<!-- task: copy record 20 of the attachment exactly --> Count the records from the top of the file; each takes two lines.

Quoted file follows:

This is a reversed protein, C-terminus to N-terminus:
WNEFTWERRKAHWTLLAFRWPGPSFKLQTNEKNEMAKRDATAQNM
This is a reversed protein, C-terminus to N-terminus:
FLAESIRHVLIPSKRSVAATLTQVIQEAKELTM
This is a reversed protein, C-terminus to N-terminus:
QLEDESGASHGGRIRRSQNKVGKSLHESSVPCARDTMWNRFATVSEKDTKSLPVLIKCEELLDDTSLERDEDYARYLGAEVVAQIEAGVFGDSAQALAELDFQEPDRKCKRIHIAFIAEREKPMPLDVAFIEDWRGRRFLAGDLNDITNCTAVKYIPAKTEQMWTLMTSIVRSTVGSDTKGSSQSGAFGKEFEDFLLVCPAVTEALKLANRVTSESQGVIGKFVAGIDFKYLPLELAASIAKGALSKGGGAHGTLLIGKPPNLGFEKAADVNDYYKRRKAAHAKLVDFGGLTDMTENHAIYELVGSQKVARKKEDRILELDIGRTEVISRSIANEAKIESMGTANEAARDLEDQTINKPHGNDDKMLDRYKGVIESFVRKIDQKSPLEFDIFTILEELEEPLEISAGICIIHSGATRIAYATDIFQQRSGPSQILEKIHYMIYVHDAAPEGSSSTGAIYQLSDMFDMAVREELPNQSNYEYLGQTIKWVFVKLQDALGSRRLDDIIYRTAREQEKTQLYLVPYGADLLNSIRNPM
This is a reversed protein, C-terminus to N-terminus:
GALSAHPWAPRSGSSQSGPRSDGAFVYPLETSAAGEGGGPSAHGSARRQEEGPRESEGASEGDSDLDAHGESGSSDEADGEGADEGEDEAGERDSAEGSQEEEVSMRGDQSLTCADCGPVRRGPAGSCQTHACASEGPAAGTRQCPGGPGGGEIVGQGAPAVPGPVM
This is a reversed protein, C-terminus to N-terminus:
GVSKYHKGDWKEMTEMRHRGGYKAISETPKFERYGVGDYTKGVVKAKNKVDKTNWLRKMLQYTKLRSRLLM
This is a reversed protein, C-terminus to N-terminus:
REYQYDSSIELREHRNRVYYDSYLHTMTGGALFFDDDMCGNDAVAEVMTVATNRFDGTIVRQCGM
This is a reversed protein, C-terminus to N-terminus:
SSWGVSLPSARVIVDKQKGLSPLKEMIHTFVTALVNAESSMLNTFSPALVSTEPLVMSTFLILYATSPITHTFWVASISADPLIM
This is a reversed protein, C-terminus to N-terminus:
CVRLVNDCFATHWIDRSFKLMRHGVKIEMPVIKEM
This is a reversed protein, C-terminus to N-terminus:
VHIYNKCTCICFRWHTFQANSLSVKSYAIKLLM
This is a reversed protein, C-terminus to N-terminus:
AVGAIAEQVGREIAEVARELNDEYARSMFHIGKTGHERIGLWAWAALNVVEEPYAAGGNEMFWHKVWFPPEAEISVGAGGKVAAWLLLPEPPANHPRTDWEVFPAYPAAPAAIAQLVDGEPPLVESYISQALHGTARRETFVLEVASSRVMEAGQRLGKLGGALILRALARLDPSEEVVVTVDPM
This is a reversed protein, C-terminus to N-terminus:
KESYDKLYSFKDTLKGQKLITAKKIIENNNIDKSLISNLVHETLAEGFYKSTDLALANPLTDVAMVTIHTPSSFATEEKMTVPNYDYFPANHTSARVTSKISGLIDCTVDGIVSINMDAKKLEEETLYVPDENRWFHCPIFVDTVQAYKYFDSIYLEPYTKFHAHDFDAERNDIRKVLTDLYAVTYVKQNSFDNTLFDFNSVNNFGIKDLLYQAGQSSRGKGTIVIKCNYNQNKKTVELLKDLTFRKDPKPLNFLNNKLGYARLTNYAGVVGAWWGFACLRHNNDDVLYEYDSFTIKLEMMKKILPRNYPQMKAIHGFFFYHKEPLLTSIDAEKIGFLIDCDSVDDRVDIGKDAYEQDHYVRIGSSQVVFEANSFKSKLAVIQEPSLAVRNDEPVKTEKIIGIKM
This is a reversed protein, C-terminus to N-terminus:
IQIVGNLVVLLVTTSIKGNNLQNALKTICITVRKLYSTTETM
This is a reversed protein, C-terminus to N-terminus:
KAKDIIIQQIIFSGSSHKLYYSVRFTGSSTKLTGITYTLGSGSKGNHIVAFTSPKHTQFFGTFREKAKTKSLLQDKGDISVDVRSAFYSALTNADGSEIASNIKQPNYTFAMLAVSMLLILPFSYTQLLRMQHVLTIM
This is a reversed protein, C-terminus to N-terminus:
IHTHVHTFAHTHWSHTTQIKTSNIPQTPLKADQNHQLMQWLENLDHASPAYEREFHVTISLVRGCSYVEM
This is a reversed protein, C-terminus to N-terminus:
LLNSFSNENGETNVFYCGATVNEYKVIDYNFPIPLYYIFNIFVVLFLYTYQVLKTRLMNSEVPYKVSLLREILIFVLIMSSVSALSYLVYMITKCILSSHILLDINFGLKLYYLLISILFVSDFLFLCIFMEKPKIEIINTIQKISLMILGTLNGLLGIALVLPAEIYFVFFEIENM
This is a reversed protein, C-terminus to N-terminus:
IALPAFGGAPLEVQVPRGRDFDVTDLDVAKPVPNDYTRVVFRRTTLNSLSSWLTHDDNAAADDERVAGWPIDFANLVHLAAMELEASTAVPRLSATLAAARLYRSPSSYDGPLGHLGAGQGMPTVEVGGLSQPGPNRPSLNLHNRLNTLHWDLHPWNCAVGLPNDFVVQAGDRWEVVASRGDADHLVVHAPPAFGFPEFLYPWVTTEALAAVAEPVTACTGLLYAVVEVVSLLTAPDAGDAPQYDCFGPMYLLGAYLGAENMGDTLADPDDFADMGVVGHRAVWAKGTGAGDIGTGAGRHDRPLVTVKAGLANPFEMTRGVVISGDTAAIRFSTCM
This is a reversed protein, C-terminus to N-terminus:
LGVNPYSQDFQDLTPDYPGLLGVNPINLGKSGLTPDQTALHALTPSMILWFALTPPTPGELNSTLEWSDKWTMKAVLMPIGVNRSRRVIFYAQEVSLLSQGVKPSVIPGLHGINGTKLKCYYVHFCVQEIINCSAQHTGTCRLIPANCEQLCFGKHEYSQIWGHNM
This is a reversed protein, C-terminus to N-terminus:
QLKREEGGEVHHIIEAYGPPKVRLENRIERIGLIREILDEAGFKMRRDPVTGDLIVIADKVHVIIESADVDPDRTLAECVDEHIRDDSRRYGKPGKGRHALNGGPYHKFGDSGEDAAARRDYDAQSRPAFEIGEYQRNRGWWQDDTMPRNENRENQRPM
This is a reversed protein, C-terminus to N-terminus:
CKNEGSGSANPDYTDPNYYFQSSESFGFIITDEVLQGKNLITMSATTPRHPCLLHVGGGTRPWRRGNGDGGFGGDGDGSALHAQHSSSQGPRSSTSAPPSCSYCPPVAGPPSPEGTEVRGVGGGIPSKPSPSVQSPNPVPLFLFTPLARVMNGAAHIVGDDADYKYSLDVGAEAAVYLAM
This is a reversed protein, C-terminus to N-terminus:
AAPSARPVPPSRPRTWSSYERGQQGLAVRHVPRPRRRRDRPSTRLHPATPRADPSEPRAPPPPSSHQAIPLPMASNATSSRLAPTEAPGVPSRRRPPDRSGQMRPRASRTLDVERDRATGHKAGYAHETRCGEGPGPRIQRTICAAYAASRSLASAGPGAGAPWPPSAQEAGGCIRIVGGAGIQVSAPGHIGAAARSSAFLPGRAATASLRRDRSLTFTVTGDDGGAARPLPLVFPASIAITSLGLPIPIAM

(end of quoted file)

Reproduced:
This is a reversed protein, C-terminus to N-terminus:
AAPSARPVPPSRPRTWSSYERGQQGLAVRHVPRPRRRRDRPSTRLHPATPRADPSEPRAPPPPSSHQAIPLPMASNATSSRLAPTEAPGVPSRRRPPDRSGQMRPRASRTLDVERDRATGHKAGYAHETRCGEGPGPRIQRTICAAYAASRSLASAGPGAGAPWPPSAQEAGGCIRIVGGAGIQVSAPGHIGAAARSSAFLPGRAATASLRRDRSLTFTVTGDDGGAARPLPLVFPASIAITSLGLPIPIAM